I've tried so many pizza dough recipes over the last few years and this, by far, is my favorite one. It's beginnings will look nothing like wheat pizza dough. In fact, you need to throw away all images of kneading by hand and tossing dough into the air because you will actually be pouring this dough into the pizza pan!
I'm finding a lot of gluten free cooking requires throwing out any previous cooking knowledge of what you think would or should make sense. That is entirely the case for gluten free pizza. In fact, if you can knead and shape your pizza dough, there's a good chance your flour to wet ingredient ratio is off which will result in a dense crust. There are other additives like pectin or psylliym husk that can help keep your dough shaped, but it will throw off the end result. So if this recipes starts out not looking like what you would expect from pizza dough, just follow it through to the end!
This pizza dough requires a par bake, which is partially cooking the dough before putting any toppings on. After the par bake, you can either freeze and finish baking at a later time, or top with your desired toppings and return to the oven to finish baking.
My gluteny eaters love this pizza dough! They often comment on how much they prefer this pizza over any other they eat, which is good since I rarely eat pizza out anymore. First, most gluten free pizza is really more like a pizza on a cracker. Second, it really isn't a safe option for Celiac's, depending on how it's prepared. I remember ordering pizza a few years back at a restaurant where they make it in front of you and the lady preparing my pizza asked if it was for an allergy. I told her yes and she changed her gloves. How sweet I thought! Then I watched them use the back of a ladle to spread pizza sauce on a gluteny pizza, stick the ladle back in the sauce bin, and proceed to use the same sauce and ladle to cover my pizza. It was certainly eye-opening to see the various ways food is cross-contaminated! Since then, I only eat pizza at restaurants I know prepare it in a way that is safe for my daughter and I to eat.
I hope to someday come up with a recipe that can be shaped into a calzone or stromboli, but until then, this pizza dough recipe will do just fine!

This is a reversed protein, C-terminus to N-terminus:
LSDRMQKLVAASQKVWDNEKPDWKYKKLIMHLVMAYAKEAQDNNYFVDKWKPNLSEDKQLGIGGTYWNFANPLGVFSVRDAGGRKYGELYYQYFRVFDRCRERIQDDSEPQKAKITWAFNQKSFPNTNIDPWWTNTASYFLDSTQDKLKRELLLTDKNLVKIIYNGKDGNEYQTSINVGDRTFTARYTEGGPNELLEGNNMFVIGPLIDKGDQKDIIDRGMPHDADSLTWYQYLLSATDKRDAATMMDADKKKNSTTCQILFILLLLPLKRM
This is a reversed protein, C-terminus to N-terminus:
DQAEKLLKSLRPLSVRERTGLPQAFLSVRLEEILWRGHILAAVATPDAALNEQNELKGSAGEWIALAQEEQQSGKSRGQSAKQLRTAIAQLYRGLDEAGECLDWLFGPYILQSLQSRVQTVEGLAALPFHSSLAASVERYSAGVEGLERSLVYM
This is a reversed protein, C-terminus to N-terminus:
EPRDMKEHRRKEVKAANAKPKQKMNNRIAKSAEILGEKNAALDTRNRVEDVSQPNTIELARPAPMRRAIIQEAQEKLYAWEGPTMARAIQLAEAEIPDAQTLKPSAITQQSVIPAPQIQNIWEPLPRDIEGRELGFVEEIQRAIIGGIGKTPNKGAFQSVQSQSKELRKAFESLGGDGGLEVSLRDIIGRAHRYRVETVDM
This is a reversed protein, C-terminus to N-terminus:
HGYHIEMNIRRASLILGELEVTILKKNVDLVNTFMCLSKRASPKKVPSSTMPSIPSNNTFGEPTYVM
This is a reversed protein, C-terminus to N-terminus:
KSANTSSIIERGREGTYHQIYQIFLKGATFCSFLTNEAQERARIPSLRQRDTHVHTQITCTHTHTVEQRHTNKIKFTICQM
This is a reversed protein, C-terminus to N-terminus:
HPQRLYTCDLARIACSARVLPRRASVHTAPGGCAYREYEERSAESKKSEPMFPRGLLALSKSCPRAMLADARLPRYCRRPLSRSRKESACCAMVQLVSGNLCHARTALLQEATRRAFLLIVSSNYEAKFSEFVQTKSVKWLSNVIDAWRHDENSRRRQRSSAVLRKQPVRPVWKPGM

My favorite toppings include pepperoni, green bell pepper, black olives, onions and mozzarella cheese. Yum!
Gluten Free Pizza Dough
- 1 ½ cups gluten free flour blend
- 1 teaspoon guar or xanthan gum omit if in blend
- 1 Tbs white granulated sugar
- 1 teaspoon baking powder
- ¾ teaspoon salt
- 1 cup warm water about 110 degrees F
- 1 ½ teaspoon active dry yeast
- 2 Tbs olive oil for dough
- 2 Tbs olive oil for pan
- In a stand mixer, combine gluten free flour, guar gum, sugar, baking powder and salt.
- In a separate container (that can hold at least 2 cups to allow for growth) place water, yeast, and ½ cup of the flour mixture. Stir until most clumps are gone. Allow to sit for 30 minutes. You should notice it rise and bubble up.
- Place the yeast mixture in the stand mixer with the flour and add 2 Tbs olive oil. Stir for 2-3 minutes until well combined. Using a spatula, scrap the sides of the bowl and form a ball in the middle (if you have problems with the dough sticking to the spatula slightly get the spatula wet first). Cover the bowl with plastic wrap or a kitchen towel and allow the dough to sit for 1 hour. It will get close to doubling in size, but don't worry if it doesn't.
- Preheat oven 425 degrees F. Spread 2 Tbs olive oil over the bottom of your pizza pan. I use an 11 ½ x 8 cookie sheet as I like my crust a little thicker. I've also used a round 14 inch pan which results in a slightly thinner crust. Using a spatula (get it wet if needed) evenly spread the pizza dough over the pan. Allow the dough to sit and rise for another 15-20 minutes in the pan.
- Par bake the dough for 10-12 minutes. Remove from oven and either place in the freezer for a later use, or cover with desired toppings. Bake for an additional 10-15 minutes after the toppings are on.
adapted from www.kingarthur.com